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6. Are there problems with ethnic, race/racial minorities or religious prejudices? Gender equality?

Some. Those of Asian and African origin are generally viewed as household help.

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7. What are some interesting/fun things to do in the area? Can you recommend any “hidden gems"?

The embassy has a basketball court and a swimming pool.

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8. Is this a "shopping post"? Are there interesting handicrafts, artwork, antiques, or other items that people typically buy there?

Rugs, furniture.

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9. Can you save money?

Yes -- provided you do not order from the motorpool everyday.

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Words of Wisdom:

1. Knowing what you know now, would you still move to this city?

No, not with the restrictions imposed upon embassy personnel.

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2. If you move here, you can leave behind your:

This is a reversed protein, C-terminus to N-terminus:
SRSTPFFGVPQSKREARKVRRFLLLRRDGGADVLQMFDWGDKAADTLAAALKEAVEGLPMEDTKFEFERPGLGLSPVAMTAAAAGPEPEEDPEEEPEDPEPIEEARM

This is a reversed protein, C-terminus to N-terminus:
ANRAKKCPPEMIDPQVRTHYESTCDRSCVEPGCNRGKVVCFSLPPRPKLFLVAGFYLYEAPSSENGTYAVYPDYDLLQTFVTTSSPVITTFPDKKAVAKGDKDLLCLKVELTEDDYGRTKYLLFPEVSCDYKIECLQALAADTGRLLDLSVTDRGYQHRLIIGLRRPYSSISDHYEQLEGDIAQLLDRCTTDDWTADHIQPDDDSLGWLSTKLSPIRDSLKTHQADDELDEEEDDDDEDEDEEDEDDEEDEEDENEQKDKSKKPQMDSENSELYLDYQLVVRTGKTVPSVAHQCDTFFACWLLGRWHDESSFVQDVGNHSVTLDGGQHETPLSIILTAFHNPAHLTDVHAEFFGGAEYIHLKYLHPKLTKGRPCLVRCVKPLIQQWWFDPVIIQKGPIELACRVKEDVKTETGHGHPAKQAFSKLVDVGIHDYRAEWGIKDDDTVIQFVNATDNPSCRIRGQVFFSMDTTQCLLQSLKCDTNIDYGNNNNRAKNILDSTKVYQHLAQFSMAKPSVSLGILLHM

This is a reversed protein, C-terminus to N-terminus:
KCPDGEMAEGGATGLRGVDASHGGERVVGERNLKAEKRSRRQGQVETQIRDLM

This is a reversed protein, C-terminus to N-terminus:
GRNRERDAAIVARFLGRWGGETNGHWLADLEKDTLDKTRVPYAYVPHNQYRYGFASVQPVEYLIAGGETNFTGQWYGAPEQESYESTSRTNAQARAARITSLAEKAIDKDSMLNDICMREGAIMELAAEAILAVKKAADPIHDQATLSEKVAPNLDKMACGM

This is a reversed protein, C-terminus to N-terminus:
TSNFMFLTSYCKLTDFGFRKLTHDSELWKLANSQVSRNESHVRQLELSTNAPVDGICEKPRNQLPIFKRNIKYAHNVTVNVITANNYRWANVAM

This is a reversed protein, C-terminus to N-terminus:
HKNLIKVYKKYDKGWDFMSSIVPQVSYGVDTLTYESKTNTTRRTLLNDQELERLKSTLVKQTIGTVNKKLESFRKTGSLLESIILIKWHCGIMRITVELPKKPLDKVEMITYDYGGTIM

maps -- if you are with the embassy you will always have a driver.

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3. But don't forget your:

books and DVDs.

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4. Do you recommend any books or movies about this city/country for those who are interested in learning more?

Bliss Street

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5. Do you recommend any books or movies about this city/country for those who are interested in learning more?

Bliss Street

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6. Recommended movies/DVDs related to this city:

West Beirut, Beirut Open City.

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7. Do you have any other comments?